Common heart drug may up sudden cardiac arrest risk
A drug commonly used to treat high blood pressure and chest pain could be associated with an increased risk of sudden cardiac arrest, according to a study
A drug commonly used to treat high blood pressure and chest pain could be associated with an increased risk of sudden cardiac arrest, according to a study.
Doctors from the Academic Medical Center in Amsterdam, the Netherlands, examined over 60,000 people to determine whether nifedipine and amlodipine or dihydropyridines -- widely used for high blood pressure and angina -- were linked with out-of-hospital cardiac arrest.
The results, presented at the annual congress of European Heart Rhythm Association 2019 in Lisbon, showed that high-dose (60 mg/day) nifedipine was significantly associated with an increased risk of out-of-hospital cardiac arrest with any dose of amlodipine.
There was no risk associated with amlodipine. "Nifedipine and amlodipine are often used by many cardiologists and other physicians, and the choice often depends on the prescriber's preference and personal experience," said Hanno Tan, cardiologist at the Academic Medical Centre.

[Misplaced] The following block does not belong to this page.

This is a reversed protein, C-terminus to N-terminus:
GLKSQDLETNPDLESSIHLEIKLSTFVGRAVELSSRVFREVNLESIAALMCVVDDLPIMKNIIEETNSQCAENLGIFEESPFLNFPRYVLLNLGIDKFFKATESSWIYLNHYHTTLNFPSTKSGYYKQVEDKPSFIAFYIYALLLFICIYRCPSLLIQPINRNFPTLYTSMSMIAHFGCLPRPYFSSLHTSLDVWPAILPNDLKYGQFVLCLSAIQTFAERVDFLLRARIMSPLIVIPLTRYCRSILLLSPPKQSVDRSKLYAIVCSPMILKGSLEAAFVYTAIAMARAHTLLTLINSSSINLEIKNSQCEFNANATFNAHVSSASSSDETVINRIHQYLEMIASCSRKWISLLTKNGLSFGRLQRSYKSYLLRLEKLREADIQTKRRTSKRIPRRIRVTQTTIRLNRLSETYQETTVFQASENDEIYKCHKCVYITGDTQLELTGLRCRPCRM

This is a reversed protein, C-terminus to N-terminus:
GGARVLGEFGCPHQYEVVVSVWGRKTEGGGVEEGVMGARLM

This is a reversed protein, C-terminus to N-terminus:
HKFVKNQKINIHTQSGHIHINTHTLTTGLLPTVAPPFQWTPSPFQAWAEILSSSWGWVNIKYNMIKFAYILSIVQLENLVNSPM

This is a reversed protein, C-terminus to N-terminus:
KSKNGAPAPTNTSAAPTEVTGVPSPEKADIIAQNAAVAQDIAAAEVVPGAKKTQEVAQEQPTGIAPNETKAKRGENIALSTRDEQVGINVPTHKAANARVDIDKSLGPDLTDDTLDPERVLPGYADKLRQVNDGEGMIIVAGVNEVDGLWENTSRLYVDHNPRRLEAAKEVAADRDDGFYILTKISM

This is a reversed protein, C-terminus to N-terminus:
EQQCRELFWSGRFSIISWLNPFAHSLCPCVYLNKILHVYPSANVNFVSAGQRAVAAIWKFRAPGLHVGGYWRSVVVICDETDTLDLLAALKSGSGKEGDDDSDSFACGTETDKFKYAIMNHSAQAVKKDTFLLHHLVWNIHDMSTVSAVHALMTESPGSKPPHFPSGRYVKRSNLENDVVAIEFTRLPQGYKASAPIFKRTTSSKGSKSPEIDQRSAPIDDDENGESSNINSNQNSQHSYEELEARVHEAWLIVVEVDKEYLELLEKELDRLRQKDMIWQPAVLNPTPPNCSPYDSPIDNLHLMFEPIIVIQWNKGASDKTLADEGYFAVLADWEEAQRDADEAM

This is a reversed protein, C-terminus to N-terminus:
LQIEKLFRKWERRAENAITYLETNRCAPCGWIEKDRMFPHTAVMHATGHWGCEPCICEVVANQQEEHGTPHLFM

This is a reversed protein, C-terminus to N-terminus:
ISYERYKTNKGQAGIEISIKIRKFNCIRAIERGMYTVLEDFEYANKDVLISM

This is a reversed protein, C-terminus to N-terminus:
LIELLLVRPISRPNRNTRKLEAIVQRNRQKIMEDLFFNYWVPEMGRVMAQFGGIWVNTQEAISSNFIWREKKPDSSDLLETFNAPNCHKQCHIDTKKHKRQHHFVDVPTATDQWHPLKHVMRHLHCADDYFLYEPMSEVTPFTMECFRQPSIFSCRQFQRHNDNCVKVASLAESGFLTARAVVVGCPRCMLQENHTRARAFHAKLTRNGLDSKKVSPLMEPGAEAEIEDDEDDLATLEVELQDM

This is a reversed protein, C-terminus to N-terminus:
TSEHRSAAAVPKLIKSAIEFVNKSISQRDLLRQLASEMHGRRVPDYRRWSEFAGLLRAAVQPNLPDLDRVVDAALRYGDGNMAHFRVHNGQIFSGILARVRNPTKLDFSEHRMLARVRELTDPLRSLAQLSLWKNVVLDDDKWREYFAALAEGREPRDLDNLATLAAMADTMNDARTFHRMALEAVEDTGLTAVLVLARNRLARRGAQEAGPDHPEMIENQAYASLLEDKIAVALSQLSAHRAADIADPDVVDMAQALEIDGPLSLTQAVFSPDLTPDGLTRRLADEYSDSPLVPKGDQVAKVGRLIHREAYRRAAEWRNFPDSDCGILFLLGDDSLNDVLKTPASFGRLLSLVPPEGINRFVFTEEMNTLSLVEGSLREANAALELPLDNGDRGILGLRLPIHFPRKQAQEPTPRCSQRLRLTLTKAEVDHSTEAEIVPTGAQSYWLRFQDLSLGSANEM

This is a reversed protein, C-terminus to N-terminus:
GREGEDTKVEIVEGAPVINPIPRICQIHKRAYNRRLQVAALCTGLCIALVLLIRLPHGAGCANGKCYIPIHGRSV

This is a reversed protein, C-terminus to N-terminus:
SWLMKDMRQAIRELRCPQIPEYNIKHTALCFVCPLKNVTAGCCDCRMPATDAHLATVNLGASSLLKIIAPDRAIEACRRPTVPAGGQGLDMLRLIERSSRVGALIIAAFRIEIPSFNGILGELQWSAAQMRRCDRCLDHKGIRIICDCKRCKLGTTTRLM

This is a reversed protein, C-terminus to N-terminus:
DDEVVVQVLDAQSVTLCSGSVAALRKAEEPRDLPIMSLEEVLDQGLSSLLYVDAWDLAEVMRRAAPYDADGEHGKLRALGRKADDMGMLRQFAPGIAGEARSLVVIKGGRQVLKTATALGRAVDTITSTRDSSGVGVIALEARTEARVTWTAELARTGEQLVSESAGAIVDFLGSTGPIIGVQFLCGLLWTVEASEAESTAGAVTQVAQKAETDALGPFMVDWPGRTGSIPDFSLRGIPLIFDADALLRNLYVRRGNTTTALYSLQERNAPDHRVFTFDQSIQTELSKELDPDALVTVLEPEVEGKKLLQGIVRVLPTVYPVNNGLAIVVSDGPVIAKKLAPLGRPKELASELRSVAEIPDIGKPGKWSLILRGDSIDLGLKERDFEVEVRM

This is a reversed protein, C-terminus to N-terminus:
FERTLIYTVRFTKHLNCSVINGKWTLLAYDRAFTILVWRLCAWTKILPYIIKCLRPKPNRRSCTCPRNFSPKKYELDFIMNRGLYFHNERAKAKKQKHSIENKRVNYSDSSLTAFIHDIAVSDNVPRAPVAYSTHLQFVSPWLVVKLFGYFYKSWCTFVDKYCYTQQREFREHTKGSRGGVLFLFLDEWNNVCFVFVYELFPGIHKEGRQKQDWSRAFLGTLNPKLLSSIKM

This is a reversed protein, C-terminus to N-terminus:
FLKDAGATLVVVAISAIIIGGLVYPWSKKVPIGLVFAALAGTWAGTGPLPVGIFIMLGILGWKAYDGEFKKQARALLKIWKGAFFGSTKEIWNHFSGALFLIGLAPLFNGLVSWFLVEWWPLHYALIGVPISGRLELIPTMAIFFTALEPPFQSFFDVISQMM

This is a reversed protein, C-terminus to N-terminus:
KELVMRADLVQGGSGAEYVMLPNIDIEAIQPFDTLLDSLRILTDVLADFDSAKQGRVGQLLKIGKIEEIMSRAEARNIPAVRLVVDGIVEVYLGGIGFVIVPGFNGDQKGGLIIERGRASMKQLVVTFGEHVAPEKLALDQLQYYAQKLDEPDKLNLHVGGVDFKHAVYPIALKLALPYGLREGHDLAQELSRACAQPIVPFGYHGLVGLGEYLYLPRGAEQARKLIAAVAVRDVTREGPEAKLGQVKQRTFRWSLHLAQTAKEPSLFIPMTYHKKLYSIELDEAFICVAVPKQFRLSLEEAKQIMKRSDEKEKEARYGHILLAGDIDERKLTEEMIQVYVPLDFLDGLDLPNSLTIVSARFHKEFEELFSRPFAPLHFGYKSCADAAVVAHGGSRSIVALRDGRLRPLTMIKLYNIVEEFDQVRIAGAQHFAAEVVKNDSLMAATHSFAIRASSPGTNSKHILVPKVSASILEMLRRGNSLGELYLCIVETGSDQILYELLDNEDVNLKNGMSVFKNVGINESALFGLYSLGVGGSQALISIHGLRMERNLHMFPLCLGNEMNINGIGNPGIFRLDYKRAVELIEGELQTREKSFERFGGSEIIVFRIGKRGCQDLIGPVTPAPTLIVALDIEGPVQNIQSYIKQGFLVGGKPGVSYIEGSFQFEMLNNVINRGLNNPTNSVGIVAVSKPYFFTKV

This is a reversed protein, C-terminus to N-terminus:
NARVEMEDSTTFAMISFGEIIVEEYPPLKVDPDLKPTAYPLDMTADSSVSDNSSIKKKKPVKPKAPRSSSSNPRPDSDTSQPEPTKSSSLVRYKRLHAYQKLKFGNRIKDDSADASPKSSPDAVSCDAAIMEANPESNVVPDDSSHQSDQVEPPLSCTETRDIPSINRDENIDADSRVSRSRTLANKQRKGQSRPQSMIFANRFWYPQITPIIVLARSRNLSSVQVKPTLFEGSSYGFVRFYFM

The findings are surprising given that both the drugs have been in use for many years.
However, the researchers urged caution when interpreting the results.
"The findings need to be replicated in other studies before action could be taken by doctors or patients," Tan said.
In sudden cardiac arrest, the heart stops pumping after a cardiac arrhythmia (ventricular fibrillation/tachycardia). This can be lethal if untreated.